Movie Review: King of Kong Fistful of Quarters

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Donkey KongMovie Review: King of Kong Fistful of Quarters (2007)
Director: Seth Gordon
Cast: Steve Wiebe, Billy Mitchell, Walter Day
Plot: Donkey Kong, one of the most famous (and most difficult) video games of all time. This documentary is about the World Record of the highest score of the hardest arcade video game – and one man’s journey to achieve it.

In 1982 the highest score in Donkey Kong was awarded to Billy Mitchell – competitive gamer and restaurant owner – which was over 800,000 points. The second highest score was achieved in 2001, and was almost 300,000 points lower. Since that time, a foundation called Twin Galaxies has become the official record keeper of all things video game scores, and have even partnered with the Guinness Books of World Record. Billy Mitchell has become a member of Twin Galaxies and advocate for awards to be given to gamers who compete and play in public.

Steve Wiebe lost his job and needed to find purpose. He bought an arcade of Donkey Kong and started recording himself playing, in the hopes he would beat the world record. And he did. Over a million points! Upon sending the tape into Twin Galaxies, the group sent out people to take apart his machine, suspecting fraud. Ultimately they declared the score didn’t count, because it wasn’t done live.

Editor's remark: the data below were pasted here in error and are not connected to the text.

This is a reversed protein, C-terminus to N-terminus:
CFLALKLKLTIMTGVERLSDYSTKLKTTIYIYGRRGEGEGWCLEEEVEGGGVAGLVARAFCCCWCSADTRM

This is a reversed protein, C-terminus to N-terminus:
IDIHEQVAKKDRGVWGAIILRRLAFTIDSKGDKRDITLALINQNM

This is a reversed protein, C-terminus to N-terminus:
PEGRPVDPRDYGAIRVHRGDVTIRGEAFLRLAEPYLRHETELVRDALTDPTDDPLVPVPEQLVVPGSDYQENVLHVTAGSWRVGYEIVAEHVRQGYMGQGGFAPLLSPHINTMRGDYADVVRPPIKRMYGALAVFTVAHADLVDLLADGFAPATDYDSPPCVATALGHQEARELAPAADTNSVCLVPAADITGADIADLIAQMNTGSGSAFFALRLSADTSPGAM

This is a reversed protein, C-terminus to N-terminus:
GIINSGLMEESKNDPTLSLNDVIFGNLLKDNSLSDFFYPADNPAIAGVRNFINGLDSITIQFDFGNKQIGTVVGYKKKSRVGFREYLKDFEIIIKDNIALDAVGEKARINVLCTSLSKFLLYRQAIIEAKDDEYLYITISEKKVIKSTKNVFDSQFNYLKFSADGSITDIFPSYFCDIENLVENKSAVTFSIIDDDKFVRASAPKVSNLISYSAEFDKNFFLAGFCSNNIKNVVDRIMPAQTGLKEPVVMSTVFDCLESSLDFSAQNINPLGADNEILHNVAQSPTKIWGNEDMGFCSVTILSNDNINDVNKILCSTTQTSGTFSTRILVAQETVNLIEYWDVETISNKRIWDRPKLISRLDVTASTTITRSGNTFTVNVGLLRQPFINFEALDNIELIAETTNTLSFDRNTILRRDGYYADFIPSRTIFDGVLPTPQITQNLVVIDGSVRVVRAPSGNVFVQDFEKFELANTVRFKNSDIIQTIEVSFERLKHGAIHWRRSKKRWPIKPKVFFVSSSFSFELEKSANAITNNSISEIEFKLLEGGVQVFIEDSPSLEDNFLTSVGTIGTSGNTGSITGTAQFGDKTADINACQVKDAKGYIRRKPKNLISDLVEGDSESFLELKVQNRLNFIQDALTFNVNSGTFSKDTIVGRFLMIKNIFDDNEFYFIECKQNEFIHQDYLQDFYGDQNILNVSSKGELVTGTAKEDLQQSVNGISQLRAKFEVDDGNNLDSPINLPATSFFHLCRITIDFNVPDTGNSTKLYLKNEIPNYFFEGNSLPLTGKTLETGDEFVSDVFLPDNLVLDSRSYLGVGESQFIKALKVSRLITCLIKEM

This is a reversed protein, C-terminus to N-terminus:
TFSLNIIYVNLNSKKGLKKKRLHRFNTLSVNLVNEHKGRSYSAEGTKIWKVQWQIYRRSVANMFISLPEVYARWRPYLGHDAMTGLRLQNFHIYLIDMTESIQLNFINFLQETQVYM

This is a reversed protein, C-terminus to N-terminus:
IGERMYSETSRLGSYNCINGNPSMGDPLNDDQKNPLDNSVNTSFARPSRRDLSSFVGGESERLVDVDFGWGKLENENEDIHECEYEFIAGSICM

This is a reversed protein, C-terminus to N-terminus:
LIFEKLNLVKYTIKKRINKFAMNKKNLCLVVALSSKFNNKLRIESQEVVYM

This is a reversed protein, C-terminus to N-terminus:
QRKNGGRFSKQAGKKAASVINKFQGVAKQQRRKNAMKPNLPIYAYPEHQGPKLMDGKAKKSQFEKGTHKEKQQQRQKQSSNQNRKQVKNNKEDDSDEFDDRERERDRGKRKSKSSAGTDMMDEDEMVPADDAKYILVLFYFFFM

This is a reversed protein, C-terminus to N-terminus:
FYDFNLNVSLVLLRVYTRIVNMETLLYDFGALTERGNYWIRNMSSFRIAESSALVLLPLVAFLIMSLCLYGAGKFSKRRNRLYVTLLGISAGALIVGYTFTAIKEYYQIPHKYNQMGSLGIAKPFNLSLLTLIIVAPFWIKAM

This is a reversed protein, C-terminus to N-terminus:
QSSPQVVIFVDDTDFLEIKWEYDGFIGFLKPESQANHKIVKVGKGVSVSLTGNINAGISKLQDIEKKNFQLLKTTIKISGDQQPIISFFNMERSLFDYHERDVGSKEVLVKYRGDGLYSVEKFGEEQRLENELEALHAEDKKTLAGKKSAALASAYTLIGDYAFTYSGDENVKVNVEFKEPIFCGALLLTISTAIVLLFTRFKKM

So Steve enters a professional gaming tournement, and scores over 900,000 points. However, Billy Mitchell submits a video where he wins over a million points, and so the World Record remains with Billy. And so the drama of the movie continues to unfold.

I watched King of Kong with my buddy Josh – two comic nerds and video game lovers – who were completely enthralled in the plot of the flick. It shows what every Halo match online proves – there are douche bags who play video games. And while the audacity of the organization and the journey that Steve has to go through is compelling and incredible to watch, it’s also a little sad.

To me, video games have been a cultural experience. Something to be shared with friends, enjoyed by yourself, and something that challenges you to get to the next level. It develops eye hand coordination, and can be used as a learning tool. Let me give you an example: My little brother and I didn’t always see eye to eye while we were growing up, but when the opportunity arose to pool our money to purchase our first video game system (Super Nintendo), we jumped on it. But we had to establish a set of rules so no one hogged the system. We crafted a two-page set of rules for how we would give the other person their turn.

Plus, video games of past involved a lot of reading and puzzle solving.

But then you get the competitive jerks who aren’t satisfied by just playing a game – they have to defeat someone and be the best at it.

Don’t get me wrong, I’m not opposed to competition. I’m just opposed to douche bags. And sadly, the competitive nature of some video games has acted as a welcome mat in front of an open door for douche bags to push and shove and force their way in. Suddenly the video game party is filled with popped collars and keggers.

I exaggerate for dramatic and comedic effect, but still – this movie shows that it’s not exactly far from the truth.

Even if you don’t like video games or know anything about Donkey Kong, you totally need to watch this flick.

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